Is required for changing the place of registered office from one state to another.., for alterations of Objects clause,omission/addition of private from name.., alteration of Articles.., conversion of any portion uncalled capital into reserved capital.., for payment of interest out of capital.., applying to Central Govt for an inspector to investigate in company affairs.., for applying in court to wind up., for authorizing a liquidator to accept shares as consideration for transfer of its assets.., and for disposal of books and papers of a company in voluntary winding up after completion of the process.

Resolutions requiring Special Notice


Its only a different kind of ordinary resolutions of which notice of the intention to move a resolution has to be given. Notice shall be given not less than 14days before the meeting to the members as notice of meeting is given/by advertisement. Is required for appointment of an auditor other than retiring ones.., to re-appoint the retiring auditor, for removal of a director before expiry of his period.., for appointment of a director in place of who is removed. Passing of Resolutions by Postal Ballot[sec.192-A]a listed company may conduct it by postal ballot. It has send a notice along with a draft resolution explaining the reasons, which should be returned within a period of 30days from the date of posting of the ballot.

Directors

Board of Directors
The company being an artificial person, its activities have to be carried out by persons authorised for that purpose. The executive authority is usually exercised by Board of Directors, most of whom are normally elected by the shareholders. The Board of a public company should consist of minimum 3 members and 2 in case of a private company

A person shall not be capable of being appointed director of a company,

Of unsound mind Undischarged insolvent Applied to be adjudicated as an insolvent and his application is pending. Convicted by a court of any offence involving moral turpitude and sentenced thereof to imprisonment for not less than six months and not less than five years has elapsed from the date of expiry of the sentence. Not paid call moneyznd six months have elapsed from the date of payment An order has been passed from court in pursuance of section 203

Meeting of Directors

The companies Act contains the following provisions relating to board meeting.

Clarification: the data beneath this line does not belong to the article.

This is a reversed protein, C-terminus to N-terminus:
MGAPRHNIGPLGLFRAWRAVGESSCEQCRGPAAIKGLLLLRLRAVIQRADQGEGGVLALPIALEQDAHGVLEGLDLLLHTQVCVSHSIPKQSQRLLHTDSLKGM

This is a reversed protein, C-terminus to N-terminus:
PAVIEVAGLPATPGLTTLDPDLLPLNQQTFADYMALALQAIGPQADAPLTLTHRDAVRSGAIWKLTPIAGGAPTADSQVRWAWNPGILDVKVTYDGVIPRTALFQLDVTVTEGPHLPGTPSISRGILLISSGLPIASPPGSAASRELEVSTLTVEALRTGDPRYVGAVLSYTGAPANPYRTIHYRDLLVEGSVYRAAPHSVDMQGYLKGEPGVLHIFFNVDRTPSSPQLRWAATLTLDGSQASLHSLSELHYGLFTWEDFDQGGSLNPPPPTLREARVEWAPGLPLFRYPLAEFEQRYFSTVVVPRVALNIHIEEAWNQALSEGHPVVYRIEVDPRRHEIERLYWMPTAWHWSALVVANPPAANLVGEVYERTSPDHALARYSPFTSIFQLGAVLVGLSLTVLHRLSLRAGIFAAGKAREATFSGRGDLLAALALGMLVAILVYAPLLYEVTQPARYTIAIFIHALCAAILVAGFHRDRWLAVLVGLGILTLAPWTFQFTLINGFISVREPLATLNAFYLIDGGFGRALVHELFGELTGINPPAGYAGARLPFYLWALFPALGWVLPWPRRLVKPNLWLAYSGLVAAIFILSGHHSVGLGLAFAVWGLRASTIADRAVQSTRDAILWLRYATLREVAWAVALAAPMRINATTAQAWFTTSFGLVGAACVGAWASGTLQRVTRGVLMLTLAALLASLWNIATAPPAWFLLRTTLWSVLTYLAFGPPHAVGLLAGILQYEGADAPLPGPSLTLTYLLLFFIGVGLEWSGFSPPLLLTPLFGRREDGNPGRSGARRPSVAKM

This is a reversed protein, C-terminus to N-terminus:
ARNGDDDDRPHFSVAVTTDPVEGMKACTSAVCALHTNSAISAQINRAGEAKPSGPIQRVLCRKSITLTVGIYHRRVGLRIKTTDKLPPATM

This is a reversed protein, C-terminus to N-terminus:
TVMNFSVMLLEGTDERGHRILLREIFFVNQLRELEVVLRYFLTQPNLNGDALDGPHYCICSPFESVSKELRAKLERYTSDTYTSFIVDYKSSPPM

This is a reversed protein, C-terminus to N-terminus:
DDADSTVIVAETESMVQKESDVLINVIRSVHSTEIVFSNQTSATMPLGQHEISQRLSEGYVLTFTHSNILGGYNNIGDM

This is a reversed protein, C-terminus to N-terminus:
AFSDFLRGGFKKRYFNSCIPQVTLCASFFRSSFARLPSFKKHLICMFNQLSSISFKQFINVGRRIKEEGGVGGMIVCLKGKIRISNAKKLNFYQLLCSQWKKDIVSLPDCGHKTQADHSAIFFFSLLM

Number of Meetings: In the case of every company a meeting of its board of directors shall be held at least once in every 3 months and at least 4 such meetings shall be held in every year. Notice of Meetings: Notice of every meeting of the board of directors of a company shall be given in writing to every director for the time being in India and at his usual address in India. Quorum of Meetings: The quorum of the board shall be 1/3 of its strength or two directors which ever is higher.

Powers of the Board of Directors

GENERAL POWERS The BODs may exercise all powers of the Company and can do all such acts and things that the Company can do. But these powers must be according to provisions of Companies Act., MOA, AOA and the resolutions of the Company.

POWERS
Power to- Make calls on shareholders in respect of money unpaid To buy-back its shares To issue debentures To borrow other than debentures To invest funds of the Co., and To make loans. Powers only at the meetings: To fill casual vacancies in the Board, additional directors or alternate directors. To sanction a contract in which a director is interested To recommend the rate of dividend to be declared.

Restrictions on Powers of Directors


The BODs of a public Co. cannot exercise the following powers without the consent of the shareholders in general meeting: Sell or lease the undertaking of the Co. Remit or give time for the re-payment of any debt Invest otherwise than in trust securities. Borrow money exceeding the aggregate of the paid-up capital and free reserves. Contribute to any charitable not directly related to the business of the Co.

Qualifications and Disqualifications for Directors

Qualifications
A public company cannot prescribe any qualifications for directorship except share qualification. Again, share qualification requirement cannot exceed holding of shares exceeding Rs. 5000/- in nominal value or value of one share where nominal value of one share exceeds Rs.5000/-. A director may obtain his share qualification within 2 months after his appointment.

Disqualifications
Section 274 of the Companies Act, 1956 provides that the following persons shall not be capable of being appointed as directors of any company : (a) a person found by a competent court to be of unsound mind and such finding remaining in force; (b) an undischarged insolvent; (c) a person who has applied to be adjudged an insolvent;

Disqualifications

contd.

(d) a person who has been convicted by a Court of an offence involving moral turpitude and sentenced in respect thereof to imprisonment for not less than six months, and a period of five years has not elapsed from the date of the expiry of the sentence; (e) a person who has not paid any call in respect of shares of the company held by him, whether alone or jointly with others and six months have elapsed from the last date fixed for the payment of the call; and

Disqualifications contd.
(g) a person who is already a director of a public company which, (i) has not filed the annual accounts and annual returns for any continuous three financial years commencing on and after the first day of April, 1999; or (ii) has failed to repay its deposit or interest thereon on due date or redeem its debentures on due date or pay dividend and such failure continues for one year or more.

Number of Directorships
Whole-time Directorship A person cannot be appointed as a whole-time director in more than one company. Part-time Directorship Not more than 15 companies excluding the directorships of,

No. of Directorships
i.

contd.

private companies [other than subsidiaries or holding companies of public company(ies)]. ii. unlimited companies, iii. associations not carrying on business for profit or which prohibit payment of a dividend, and iv. alternate directorships (i.e., he is appointed to act as a director only during the absence or incapacity of some other director).